Queen Elizabeth II had described the year 1992, that of the 40 years of her reign, as annus horribilis. This year had been marked by family problems, a controversy over the tax exemption enjoyed by the royal family, and the fire at Windsor Castle, which also engulfed its private chapel, to which the Queen is particularly attached. The following years proved to be even more difficult with the divorce of Charles and Diana in 1995 and the tragic accident of the Pont de l’Alma tunnel in August 1997. The 2002 Golden Jubilee was tarnished by the death of Margaret, the Queen’s sister, and a few weeks later of the very popular Queen Mother at the age of 101. The Diamond Jubilee in 2012 for the 60 years of rule, celebrated with pomp and great fervor, had on the other hand established the rediscovered popularity of the British monarchy. It remained a reference institution, especially in times of crisis.
2012 was a pivotal year. The message of trust, national communion and grandeur was unquestionably an expression of identity but did it not also correspond to a repression of the crisis? The participation of the Commonwealth in the celebrations – the Queen remaining the sovereign of 16 states of this vast complex – had repositioned the country in its historical perspective and recalled the link with the imperial heritage, another call of the open sea. The United Kingdom was no longer the British Empire which, at its peak, controlled the seas and dominated a quarter of all lands, but it once again had the feeling of being at the center of the world’s attention.
Jubilee pomp and Olympic euphoria also coexisted with the economic recession. The eurozone crisis was no longer enough for the government to explain the country’s difficulties. This observation raised, in depth, not only the question of macroeconomic adjustments but also reinforced the demands for a redefinition of the United Kingdom’s place in the European Union. Does Europe as a whole not run the risk of becoming an outlet for frustration and an indicator of identity?
The country had officially entered a recession at the end of the first quarter of the year. This was the country’s second recession since the start of the crisis, five years earlier (“double dip”). Economists believed that the contraction in GDP would have been even stronger without increased public spending in 2012, particularly in the defence sector. The outlook was not encouraging, as recognized by Mervyn King, the BoE Governor, due to the combination of a deterioration in public finances and the general recession.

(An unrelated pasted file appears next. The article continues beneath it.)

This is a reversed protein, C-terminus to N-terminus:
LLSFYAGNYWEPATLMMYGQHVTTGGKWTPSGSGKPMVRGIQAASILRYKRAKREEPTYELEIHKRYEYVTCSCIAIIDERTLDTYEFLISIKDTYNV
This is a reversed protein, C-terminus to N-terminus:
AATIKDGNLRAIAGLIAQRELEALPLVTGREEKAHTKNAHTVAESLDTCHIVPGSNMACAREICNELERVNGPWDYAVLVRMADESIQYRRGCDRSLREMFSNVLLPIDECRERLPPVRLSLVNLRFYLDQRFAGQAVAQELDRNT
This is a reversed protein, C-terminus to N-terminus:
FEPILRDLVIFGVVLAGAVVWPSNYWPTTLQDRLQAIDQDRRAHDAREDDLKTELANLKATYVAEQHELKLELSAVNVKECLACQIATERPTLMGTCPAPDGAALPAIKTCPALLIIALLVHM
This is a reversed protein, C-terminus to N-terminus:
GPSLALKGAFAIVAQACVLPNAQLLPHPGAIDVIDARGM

Consequently, in the short and medium term, one could expect a continuation of the policy of monetary easing (see “Quantitative easing“) – a modest expression to designate a form of monetary creation – and also on that of the government austerity program. This was launched after the 2010 elections and spread over seven years, with a view to eliminating the budget deficit. The government did not envisage a plan B despite disappointing results and a real rise in social dissatisfaction.
The country was not without antidotes to the crisis. As a counterpoint to the rather gloomy overall tone of the economic and social situation, one could indeed note the openness, the dynamism of society and the cosmopolitan character of the capital, then probably the most international in the world (NB: one third of London’s population comprised foreigners; the global city had 50 communities of more than 10,000 people). The democratic vitality of the country was expressed not only in Parliament, which exercised a real and continuous power of control, notably in the framework of its powerful committees (“Select Committees”), but also through the media whose audience was considerable or through the community association channels (see Foundations, think tanks of world reputation, etc.). The British soft power remained impressive.
However, we cannot forget the grey areas, or even what is behind the scenes. The model of success could not mask a phenomenon of class more marked than elsewhere in Europe. Communitarianism was a potential threat to social cohesion and national identity, and the Labour opposition leader Edward Miliband had even called on his party to reconsider some of its positions on immigration. Deindustrialization left entire regions abandoned and populations on the brink of poverty (see Broken England). A policy of pure liberal inspiration did not make it possible to respond to dramatic social situations. However, Prime Minister David Cameron had equated the welfare state with the “culture of dependency” and the legislation was oriented towards an even greater flexibility of work.
The issue of the future of the City, because of the answers given in the eurozone, arose sharply at a time when the reputation of the financial centre was shaken by the Barclays Bank scandal (see accusations of manipulation of the LIBOR interbank rate) which was just beginning and which it was believed could also affect other banking institutions.